Still, it’s another brilliant Okkervil River slow build, and it ends with a fantastic extended metaphor about a princess and her many suitors, so it makes the list regardless of its slightly iffy undercurrent. Call it a guilty pleasure, I guess.


Calling And Not Calling My ExThe Stand Ins (2008)

The Stage Names and its sister album The Stand Ins are undeniably concept albums, but it’s hard to put your finger on exactly what concept they’re albuming about. The basic idea, I think, is thus: fame, like the skull in that Hans Holbein painting of the two ambassadors, only makes sense when you observe it from exactly the right angle. Look at your favourite celebrity from a point of view other than that which is presented to you, and things start to go a little bit weird.

Calling And Not Calling My Ex is a prime example of this theory in action. The narrator’s former girlfriend is now a world-famous film star, and he’s not sure what to make of this development – where everyone else is seeing a shiny, flawless celebrity, he’s seeing an actual human being whom he knows in real life and who, more to the point, caused him a lot of pain.

You look the same on TV as when you were mine
I walk in from the kitchen and I finger the remote control
I watch you from the distance, you go walking through the terminal
I remember every instance when you stung me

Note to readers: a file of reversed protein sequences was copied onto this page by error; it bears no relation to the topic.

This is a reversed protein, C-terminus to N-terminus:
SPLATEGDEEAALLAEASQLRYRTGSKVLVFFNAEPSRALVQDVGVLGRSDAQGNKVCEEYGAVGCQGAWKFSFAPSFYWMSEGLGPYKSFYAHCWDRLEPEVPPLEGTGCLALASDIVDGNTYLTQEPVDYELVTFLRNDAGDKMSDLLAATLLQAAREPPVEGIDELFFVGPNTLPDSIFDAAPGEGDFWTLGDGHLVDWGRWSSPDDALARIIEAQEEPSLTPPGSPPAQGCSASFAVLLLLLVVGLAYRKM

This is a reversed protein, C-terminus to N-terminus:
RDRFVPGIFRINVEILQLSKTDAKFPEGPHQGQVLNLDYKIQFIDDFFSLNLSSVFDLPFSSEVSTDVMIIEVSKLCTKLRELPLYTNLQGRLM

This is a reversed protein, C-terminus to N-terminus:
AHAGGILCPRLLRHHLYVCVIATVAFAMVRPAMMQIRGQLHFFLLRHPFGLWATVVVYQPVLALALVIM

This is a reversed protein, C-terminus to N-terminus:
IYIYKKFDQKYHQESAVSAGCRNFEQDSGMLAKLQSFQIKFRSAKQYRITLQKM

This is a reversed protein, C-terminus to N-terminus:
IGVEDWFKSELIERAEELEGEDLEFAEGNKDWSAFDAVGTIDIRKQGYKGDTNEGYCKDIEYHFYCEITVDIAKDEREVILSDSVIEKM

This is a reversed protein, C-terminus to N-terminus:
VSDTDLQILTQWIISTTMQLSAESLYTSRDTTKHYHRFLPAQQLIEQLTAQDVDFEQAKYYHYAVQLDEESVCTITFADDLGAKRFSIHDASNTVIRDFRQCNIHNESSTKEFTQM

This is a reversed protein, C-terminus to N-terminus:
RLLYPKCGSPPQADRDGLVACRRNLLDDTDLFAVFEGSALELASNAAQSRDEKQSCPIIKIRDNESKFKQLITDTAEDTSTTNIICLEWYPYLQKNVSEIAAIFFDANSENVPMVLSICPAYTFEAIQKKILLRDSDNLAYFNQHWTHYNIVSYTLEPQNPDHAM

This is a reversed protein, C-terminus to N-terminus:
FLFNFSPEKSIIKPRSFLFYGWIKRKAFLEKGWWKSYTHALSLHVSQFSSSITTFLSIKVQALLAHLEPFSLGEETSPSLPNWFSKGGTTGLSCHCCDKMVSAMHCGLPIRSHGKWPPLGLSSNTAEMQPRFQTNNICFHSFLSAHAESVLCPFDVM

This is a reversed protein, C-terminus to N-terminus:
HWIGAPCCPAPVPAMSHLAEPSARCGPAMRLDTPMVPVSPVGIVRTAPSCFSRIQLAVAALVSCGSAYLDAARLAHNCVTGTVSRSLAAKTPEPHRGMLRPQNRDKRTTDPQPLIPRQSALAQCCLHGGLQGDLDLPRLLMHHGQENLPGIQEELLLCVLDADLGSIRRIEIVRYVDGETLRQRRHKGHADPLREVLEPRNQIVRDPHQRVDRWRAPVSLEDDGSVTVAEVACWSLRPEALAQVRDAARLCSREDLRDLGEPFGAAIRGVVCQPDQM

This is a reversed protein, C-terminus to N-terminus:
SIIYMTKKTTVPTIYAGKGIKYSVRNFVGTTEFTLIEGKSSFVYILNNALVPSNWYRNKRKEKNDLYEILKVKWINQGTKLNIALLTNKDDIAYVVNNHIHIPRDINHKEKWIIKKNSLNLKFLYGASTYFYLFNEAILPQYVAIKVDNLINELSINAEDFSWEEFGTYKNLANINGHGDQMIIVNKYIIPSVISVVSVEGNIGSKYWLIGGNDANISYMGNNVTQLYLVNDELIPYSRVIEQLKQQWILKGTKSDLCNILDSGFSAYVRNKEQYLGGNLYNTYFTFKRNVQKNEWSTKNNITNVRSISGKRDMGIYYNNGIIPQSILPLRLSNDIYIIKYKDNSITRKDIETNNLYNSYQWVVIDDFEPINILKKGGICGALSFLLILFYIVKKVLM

Oh, you’re so lovely! Oh, you’re so smart!
So go turn their heads, go knock them dead, go break their hearts
Baby, break their hearts
(And I know you will)

That last bit is so fantastically bitter and at odds with the celebratory, Christmassy feel of the music. I love it.


We Need A Myth I Am Very Far (2011)

A transcendental song about the importance of stories. The first minute or so of We Need A Myth makes for a slightly disjointed listen – the key changes with each new verse, and the band seem to take a little while to settle on what they want this track to sound like – but eventually a groove is found, and it’s all upward from there. The string part that’s introduced about two and a half minutes in makes me swoon every time, and it’s even better when it returns during the song’s climax.


It Was My SeasonThe Silver Gymnasium (2013)

The Silver Gymnasium was the third Okkervil River album I owned, but more importantly, it was my point of no return. I already loved The Stage Names, and I Am Very Far had its moments (see above), but The Silver Gymnasium was when I knew that I wanted to hear everything this band had to offer.